In 2007, Pineapple Press published a 50th anniversary edition of River of Grass. It includes two additional chapters which provide an updated look at the state of the Everglades as well as the efforts to reverse some of the damage. Without these new chapters, the book might seem dated as so much has happened, both good and bad, since its initial publication. Just the same, the original work is a timeless and well-researched piece of journalism. Ms. Douglas begins the book with a rapturous description of the vast sea of grass which reads like an epic poem. Her beautiful prose reveals the passion and tenderness she had for the strong, yet fragile, Everglades. In the first chapter, she analyzes each sub-system of the overall: the grass, the water, the rock, the plants and animals, and the people. Her research covers natural and human history which, taken together, enable the reader to understand why the Everglades nearly died, why this ecosystem must be saved, and what the goals of restoration must include.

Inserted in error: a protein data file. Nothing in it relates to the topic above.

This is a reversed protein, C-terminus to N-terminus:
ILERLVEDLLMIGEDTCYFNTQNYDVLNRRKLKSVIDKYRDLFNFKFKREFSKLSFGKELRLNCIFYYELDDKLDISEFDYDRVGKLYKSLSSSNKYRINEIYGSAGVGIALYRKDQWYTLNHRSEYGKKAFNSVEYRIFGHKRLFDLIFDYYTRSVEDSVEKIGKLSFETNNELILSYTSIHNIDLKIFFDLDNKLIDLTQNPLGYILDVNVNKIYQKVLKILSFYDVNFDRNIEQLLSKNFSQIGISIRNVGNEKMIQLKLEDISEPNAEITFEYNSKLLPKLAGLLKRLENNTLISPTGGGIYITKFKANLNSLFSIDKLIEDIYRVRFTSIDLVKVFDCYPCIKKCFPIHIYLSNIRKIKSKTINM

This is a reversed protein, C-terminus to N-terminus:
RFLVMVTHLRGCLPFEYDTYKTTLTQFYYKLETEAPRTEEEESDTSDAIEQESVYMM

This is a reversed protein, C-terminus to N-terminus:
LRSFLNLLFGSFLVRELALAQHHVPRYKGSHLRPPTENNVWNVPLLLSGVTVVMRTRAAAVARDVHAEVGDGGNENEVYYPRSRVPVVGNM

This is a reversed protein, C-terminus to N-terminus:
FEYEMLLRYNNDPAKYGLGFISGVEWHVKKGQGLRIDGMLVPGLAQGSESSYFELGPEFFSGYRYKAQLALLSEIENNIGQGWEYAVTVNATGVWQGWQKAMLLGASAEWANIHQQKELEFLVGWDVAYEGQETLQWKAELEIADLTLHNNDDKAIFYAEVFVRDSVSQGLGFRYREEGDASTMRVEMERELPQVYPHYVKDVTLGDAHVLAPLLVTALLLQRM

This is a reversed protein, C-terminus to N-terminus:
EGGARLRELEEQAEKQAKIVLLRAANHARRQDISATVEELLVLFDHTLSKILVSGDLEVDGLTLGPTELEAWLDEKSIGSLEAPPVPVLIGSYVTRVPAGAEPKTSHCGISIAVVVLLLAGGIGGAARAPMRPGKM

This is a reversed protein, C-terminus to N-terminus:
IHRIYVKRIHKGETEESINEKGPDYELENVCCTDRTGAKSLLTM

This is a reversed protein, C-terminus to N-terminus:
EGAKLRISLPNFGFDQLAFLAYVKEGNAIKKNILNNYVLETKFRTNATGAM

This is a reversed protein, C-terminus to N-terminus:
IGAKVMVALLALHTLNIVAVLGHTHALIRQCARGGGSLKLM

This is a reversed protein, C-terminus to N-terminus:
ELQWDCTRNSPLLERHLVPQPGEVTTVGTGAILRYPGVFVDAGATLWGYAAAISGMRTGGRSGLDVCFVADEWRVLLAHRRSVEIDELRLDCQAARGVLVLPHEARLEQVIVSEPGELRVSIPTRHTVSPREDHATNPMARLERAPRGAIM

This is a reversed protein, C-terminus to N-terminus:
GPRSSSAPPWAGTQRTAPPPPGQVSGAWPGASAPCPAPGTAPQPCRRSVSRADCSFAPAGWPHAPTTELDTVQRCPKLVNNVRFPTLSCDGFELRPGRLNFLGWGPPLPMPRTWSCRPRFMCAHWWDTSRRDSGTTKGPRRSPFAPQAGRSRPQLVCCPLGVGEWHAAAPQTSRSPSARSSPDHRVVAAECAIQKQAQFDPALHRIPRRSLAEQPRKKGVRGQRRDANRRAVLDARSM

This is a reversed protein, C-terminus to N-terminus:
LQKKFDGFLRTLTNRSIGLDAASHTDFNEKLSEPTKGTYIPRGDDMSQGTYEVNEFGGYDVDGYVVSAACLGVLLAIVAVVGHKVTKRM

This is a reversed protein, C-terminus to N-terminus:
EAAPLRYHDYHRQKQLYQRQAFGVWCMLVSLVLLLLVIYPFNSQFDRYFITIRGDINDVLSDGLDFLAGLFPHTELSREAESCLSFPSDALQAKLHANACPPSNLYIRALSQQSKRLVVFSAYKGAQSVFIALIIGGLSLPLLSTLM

Even without the drama of saving the Everglades, Florida’s history is fascinating to learn about and River of Grass presents an overview which is detailed enough to give the reader an appreciation of this. Humans have inhabited the Florida peninsula for almost 20,000 years when the last great ice age created mass migrations southward. The tribes settled on the coastlines where fish were plentiful and their descendents – the Seminoles – still live here. Life was predictable for millennia until the Europeans mastered the open ocean in the 1400s and the great age of discovery began.

Christopher Columbus was credited with discovering the American continent, although he made landfall on one of the islands of the Bahamas. It took several voyages for Spain to reach the great continent which would be called “the new world”. During this time, the Spanish proceeded to enslave and exterminate the natives on every island they took. When the Spanish slave ships made their way to the Florida peninsula, the native Floridians, understanding the threat, were prepared to fight and much Spanish blood was shed. The Spaniards did not go away, however, they returned again and again with more men and superior weapons. At the same time, other explorers began encroaching on the Spanish territory. The natives, however, were cunning warriors who refused to be defeated and kept the conquerors at bay.